displayName: DESCRIPTION SECTION
FDA Article Code: 34089-3
Prednisone tablets contain prednisone which is a glucocorticoid. Glucocorticoids
are adrenocortical steroids, both naturally occurring and synthetic, which are
readily absorbed from the gastrointestinal tract. The chemical name for
prednisone is pregna-1,4-diene-3,11,20-trione monohydrate, 17,21-dihydroxy-. The
structural formula is represented below:
Prednisone is a white to practically white, odorless, crystalline powder. It
is very slightly soluble in water; slightly soluble in alcohol, chloroform,
dioxane, and methanol.
Each tablet, for oral administration, contains 5 mg, 10 mg or 20 mg of
prednisone USP (anhydrous). In addition, each tablet contains the following
inactive ingredients: anhydrous lactose, colloidal silicon dioxide,
crospovidone, docusate sodium, magnesium stearate and sodium benzoate.
Prednisone Tablets USP 20 mg also contain FD and C Yellow No. 6.
displayName: CLINICAL PHARMACOLOGY SECTION
FDA Article Code: 34090-1
Naturally occurring glucocorticoids (hydrocortisone and cortisone), which also have salt-retaining properties, are used as replacement therapy in adrenocortical deficiency states. Their synthetic analogs are primarily used for their potent antiinflammatory effects in disorders of many organ systems.
Glucocorticoids cause profound and varied metabolic effects. In addition, they modify the body’s immune responses to diverse stimuli.
INDICATIONS AND USAGE
displayName: INDICATIONS & USAGE SECTION
FDA Article Code: 34067-9
Prednisone tablets are indicated in the following conditions:
Endocrine disorders: primary or secondary adrenocortical insufficiency (hydrocortisone or cortisone is the first choice; synthetic analogs may be used in conjunction with mineralocorticoids where applicable; in infancy mineralocorticoid supplementation is of particular importance); congenital adrenal hyperplasia; hypercalcemia associated with cancer; nonsuppurative thyroiditis.
Rheumatic disorders: as adjunctive therapy for short-term administration (to tide the patient over an acute episode or exacerbation) in: psoriatic arthritis, rheumatoid arthritis, including juvenile rheumatoid arthritis (selected cases may require low-dose maintenance therapy), ankylosing spondylitis, acute and subacute bursitis, acute nonspecific tenosynovitis, acute gouty arthritis, post-traumatic osteoarthritis, synovitis of osteoarthritis, epicondylitis.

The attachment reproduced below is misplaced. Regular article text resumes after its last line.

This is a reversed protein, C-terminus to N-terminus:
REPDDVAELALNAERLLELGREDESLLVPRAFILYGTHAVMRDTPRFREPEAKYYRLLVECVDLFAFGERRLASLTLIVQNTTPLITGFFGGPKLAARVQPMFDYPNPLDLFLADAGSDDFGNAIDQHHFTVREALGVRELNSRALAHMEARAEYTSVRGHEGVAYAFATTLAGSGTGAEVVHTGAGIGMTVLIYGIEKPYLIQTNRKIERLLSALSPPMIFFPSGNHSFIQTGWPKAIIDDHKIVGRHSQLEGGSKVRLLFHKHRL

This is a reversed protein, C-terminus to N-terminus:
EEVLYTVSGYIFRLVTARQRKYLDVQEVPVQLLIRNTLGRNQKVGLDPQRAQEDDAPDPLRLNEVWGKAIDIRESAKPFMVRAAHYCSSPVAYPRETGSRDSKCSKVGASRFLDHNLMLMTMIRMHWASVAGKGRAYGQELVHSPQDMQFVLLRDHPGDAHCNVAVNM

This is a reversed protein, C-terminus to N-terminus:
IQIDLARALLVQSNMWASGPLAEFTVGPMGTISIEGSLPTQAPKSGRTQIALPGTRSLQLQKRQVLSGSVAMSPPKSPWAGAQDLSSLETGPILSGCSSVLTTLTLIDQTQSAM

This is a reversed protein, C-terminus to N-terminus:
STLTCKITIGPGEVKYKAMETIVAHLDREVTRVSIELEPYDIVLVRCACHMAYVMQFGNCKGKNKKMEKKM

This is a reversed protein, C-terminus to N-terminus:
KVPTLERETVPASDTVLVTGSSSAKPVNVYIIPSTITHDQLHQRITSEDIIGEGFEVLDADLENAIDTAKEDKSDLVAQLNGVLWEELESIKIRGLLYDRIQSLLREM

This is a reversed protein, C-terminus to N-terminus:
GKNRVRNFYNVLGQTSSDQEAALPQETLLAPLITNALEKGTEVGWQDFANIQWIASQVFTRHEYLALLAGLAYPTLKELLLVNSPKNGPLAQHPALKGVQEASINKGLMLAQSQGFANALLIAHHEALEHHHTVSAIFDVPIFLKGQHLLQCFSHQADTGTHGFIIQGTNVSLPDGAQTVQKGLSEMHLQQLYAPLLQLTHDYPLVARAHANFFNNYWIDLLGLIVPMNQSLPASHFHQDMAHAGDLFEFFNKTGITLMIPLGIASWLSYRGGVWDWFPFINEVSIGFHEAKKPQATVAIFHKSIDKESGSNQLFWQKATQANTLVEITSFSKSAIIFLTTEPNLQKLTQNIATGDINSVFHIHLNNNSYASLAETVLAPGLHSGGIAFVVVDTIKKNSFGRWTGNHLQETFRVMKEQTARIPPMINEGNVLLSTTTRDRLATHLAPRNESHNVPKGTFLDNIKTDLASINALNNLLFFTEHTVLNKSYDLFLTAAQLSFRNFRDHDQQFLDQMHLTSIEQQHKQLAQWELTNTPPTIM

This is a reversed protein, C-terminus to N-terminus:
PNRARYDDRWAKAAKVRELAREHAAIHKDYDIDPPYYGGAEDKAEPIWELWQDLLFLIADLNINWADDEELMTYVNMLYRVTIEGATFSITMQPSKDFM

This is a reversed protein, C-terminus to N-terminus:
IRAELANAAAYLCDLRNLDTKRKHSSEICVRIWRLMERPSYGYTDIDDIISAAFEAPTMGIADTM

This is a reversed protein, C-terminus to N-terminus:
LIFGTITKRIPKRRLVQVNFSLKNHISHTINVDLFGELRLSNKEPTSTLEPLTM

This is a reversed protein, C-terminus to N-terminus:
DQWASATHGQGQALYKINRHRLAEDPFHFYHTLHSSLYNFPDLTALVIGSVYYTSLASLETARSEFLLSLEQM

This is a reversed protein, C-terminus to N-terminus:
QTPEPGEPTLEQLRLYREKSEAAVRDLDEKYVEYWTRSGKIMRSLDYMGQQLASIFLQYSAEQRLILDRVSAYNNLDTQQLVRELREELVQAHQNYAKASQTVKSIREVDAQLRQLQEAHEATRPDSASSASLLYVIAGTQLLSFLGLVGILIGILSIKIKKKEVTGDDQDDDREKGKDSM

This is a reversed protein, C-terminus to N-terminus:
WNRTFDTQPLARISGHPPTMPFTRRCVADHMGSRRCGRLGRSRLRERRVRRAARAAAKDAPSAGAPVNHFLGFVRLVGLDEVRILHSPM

Collagen diseases: during an exacerbation or as maintenance therapy in selected cases of: systemic lupus erythematosus, systemic dermatomyositis (polymyositis), acute rheumatic carditis.
Dermatologic diseases: pemphigus; bullous dermatitis herpetiformis; severe erythema multiforme (Stevens-Johnson syndrome); exfoliative dermatitis; mycosis fungoides; severe psoriasis; severe seborrheic dermatitis.
Allergic states: control of severe or incapacitating allergic conditions intractable to adequate trials of conventional treatment: seasonal or perennial allergic rhinitis; bronchial asthma; contact dermatitis; atopic dermatitis; serum sickness; drug hypersensitivity reactions.
Ophthalmic diseases: severe acute and chronic allergic and inflammatory processes involving the eye and its adnexa such as: allergic corneal marginal ulcers, herpes zoster ophthalmicus, anterior segment inflammation, diffuse posterior uveitis and choroiditis, sympathetic ophthalmia, allergic conjunctivitis, keratitis, chorioretinitis, optic neuritis, iritis and iridocyclitis.
Respiratory diseases: symptomatic sarcoidosis; Loeffler’s syndrome not manageable by other means; berylliosis; fulminating or disseminated pulmonary tuberculosis when used concurrently with appropriate antituberculous chemotherapy; aspiration pneumonitis.
Hematologic disorders: idiopathic thrombocytopenic purpura in adults; secondary thrombocytopenia in adults; acquired (autoimmune) hemolytic anemia; erythroblastopenia (RBC anemia); congenital (erythroid) hypoplastic anemia.
Neoplastic diseases: for palliative management of: leukemias and lymphomas in adults, acute leukemia of childhood.
Edematous states: to induce a diuresis or remission of proteinuria in the nephrotic syndrome, without uremia, of the idiopathic type or that due to lupus erythematosus.
Gastrointestinal diseases: to tide the patient over a critical period of the disease in: ulcerative colitis, regional enteritis.
Nervous system: acute exacerbations of multiple sclerosis.
Miscellaneous: tuberculous meningitis with subarachnoid block or impending block when used concurrently with appropriate antituberculous chemotherapy; trichinosis with neurologic or myocardial involvement.
displayName: CONTRAINDICATIONS SECTION
FDA Article Code: 34070-3
Prednisone tablets are contraindicated in systemic fungal infections and known hypersensitivity to components.
displayName: WARNINGS SECTION
FDA Article Code: 34071-1
In patients on corticosteroid therapy subjected to unusual stress, increased dosage of rapidly acting corticosteroids before, during, and after the stressful situation is indicated.
Corticosteroids may mask some signs of infection, and new infections may appear during their use. Infections with any pathogen including viral, bacterial, fungal, protozoan or helminthic infections, in any location of the body, may be associated with the use of corticosteroids alone or in combination with other immunosuppressive agents that affect cellular immunity, humoral immunity, or neutrophil function.1